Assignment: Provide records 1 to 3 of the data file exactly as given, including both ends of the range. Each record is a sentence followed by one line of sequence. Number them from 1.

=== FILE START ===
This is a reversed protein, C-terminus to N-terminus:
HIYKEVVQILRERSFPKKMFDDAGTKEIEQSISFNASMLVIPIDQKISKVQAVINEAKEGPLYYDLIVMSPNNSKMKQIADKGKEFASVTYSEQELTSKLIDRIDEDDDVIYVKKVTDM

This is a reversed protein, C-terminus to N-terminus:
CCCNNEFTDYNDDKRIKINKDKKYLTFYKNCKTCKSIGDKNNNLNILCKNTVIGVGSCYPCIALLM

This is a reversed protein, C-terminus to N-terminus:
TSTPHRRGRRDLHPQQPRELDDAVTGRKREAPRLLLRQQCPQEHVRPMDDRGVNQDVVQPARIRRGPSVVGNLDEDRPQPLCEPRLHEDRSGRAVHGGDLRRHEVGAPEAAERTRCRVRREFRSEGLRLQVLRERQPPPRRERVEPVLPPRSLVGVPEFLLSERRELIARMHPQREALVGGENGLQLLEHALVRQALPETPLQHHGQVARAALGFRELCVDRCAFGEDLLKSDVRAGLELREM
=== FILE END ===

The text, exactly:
This is a reversed protein, C-terminus to N-terminus:
HIYKEVVQILRERSFPKKMFDDAGTKEIEQSISFNASMLVIPIDQKISKVQAVINEAKEGPLYYDLIVMSPNNSKMKQIADKGKEFASVTYSEQELTSKLIDRIDEDDDVIYVKKVTDM

This is a reversed protein, C-terminus to N-terminus:
CCCNNEFTDYNDDKRIKINKDKKYLTFYKNCKTCKSIGDKNNNLNILCKNTVIGVGSCYPCIALLM

This is a reversed protein, C-terminus to N-terminus:
TSTPHRRGRRDLHPQQPRELDDAVTGRKREAPRLLLRQQCPQEHVRPMDDRGVNQDVVQPARIRRGPSVVGNLDEDRPQPLCEPRLHEDRSGRAVHGGDLRRHEVGAPEAAERTRCRVRREFRSEGLRLQVLRERQPPPRRERVEPVLPPRSLVGVPEFLLSERRELIARMHPQREALVGGENGLQLLEHALVRQALPETPLQHHGQVARAALGFRELCVDRCAFGEDLLKSDVRAGLELREM